The World Jewish Congress and its former president, Edgar Bronfman, each have filed a lawsuit against the organization’s former top professional, Rabbi Israel Singer, according to multiple sources.
The sources said that the separate suits were filed in recent days in the Supreme Court of New York County, but county officials could not be reached for confirmation.
One, filed by Bronfman, alleges that Singer did not pay back more than $500,000 in personal loans stemming from a 2004 investigation by the New York State Attorney General into the WJC’s finances.
As a result of that investigation, which found that Singer and others acted improperly, but not illegaly, with WJC funds, Singer was required to pay back more than $300,000 to the organization. He remained employed by the WJC until earlier this year, when he was abruptly fired by Bronfman over alleged financial improprities.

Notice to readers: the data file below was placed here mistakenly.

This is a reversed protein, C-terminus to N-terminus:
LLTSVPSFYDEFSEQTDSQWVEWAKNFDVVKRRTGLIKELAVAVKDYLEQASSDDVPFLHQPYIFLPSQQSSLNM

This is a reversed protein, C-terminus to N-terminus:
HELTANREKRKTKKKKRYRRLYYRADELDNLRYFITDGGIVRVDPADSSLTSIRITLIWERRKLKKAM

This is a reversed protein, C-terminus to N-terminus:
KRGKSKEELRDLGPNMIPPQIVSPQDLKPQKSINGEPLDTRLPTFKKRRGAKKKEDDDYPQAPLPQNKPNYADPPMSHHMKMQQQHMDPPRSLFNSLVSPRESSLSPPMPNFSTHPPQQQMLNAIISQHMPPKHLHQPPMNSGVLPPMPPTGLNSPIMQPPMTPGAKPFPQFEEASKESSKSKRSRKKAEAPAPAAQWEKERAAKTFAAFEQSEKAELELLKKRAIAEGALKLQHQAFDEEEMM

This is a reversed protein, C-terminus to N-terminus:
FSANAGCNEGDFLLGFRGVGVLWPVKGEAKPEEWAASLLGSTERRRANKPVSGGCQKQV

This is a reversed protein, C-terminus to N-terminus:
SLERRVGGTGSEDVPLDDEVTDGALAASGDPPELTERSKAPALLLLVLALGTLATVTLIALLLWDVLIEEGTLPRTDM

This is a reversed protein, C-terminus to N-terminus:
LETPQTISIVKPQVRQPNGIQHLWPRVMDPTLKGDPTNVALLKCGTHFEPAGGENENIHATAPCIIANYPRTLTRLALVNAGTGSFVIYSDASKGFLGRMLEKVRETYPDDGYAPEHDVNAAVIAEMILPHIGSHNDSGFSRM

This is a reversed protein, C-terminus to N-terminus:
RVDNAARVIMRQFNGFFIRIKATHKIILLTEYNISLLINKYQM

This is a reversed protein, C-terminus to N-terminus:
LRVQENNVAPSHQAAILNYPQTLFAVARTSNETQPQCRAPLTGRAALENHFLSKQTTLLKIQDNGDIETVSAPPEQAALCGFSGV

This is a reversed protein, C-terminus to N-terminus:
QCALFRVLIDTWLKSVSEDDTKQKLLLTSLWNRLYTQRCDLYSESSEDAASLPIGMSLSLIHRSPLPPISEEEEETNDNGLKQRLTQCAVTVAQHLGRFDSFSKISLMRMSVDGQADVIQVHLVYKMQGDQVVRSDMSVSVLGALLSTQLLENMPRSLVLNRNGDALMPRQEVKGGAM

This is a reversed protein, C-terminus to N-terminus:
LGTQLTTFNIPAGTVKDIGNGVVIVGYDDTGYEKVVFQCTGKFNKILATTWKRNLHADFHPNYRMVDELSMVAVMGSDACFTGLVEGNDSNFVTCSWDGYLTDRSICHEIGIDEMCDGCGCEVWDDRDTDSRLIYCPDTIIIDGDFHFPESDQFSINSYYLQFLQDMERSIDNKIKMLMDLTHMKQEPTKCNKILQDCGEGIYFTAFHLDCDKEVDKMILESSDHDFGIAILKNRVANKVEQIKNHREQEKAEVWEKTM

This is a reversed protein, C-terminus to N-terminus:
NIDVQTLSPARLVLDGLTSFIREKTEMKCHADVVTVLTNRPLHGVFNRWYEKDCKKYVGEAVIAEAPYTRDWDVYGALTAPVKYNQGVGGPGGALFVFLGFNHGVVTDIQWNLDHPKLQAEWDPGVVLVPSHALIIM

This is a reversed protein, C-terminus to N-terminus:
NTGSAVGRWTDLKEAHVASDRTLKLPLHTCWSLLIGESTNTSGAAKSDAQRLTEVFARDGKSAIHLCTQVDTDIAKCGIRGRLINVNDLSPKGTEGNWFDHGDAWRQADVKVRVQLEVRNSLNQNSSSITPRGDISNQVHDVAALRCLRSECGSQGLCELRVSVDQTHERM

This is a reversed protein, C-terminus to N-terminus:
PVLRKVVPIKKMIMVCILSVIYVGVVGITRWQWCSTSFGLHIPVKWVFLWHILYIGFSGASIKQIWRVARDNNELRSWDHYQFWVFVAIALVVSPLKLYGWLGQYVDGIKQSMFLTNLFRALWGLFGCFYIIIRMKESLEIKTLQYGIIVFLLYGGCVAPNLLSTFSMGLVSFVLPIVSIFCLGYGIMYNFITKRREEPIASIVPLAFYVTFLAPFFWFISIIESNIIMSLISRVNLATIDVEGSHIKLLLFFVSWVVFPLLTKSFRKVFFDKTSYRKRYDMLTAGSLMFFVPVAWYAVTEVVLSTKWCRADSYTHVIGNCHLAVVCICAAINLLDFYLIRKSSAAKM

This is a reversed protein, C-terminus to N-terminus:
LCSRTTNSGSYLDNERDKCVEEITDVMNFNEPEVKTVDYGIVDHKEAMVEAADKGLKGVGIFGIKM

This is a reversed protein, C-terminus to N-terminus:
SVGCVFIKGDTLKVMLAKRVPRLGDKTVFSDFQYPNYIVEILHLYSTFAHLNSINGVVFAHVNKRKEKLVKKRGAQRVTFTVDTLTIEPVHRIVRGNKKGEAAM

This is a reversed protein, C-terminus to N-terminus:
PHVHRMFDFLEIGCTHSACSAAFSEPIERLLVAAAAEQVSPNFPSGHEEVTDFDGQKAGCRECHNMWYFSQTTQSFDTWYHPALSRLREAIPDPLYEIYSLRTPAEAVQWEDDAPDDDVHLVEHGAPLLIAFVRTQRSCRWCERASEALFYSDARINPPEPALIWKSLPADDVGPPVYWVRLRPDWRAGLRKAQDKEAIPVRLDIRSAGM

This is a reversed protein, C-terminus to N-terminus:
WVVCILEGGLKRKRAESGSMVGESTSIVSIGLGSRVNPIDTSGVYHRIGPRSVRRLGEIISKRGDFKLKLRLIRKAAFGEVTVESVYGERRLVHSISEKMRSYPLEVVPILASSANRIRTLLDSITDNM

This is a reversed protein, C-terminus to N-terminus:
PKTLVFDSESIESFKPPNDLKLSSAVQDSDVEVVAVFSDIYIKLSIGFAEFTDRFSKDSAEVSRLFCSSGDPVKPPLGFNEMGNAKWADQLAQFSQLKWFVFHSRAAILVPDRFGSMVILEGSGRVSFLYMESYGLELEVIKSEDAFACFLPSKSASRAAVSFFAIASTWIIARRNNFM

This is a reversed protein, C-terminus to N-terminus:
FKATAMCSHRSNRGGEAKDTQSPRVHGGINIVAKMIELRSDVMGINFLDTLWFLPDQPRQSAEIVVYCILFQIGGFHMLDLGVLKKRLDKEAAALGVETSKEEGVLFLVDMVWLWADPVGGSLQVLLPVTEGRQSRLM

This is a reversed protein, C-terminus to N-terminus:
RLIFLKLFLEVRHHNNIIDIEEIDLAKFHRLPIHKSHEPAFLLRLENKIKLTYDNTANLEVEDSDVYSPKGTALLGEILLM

Singer, who steadfastly denied all the allegations, sent JTA an e-mail dismissing the filings as “nuisance suits” that are “completely without merit.” He described them as “a foolish and angry parting shot” from the WJC’s outgoing secretary-general, Stephen Herbits.
According to sources, Bronfman loaned money to Singer to pay back the WJC and to pay for legal expenses relating to the attorney general’s investigation. The suit, sources said, claims that Singer never paid back Bronfman. The WJC filed a separate, smaller suit against Singer involving expenses, according to sources close to Bronfman and the WJC.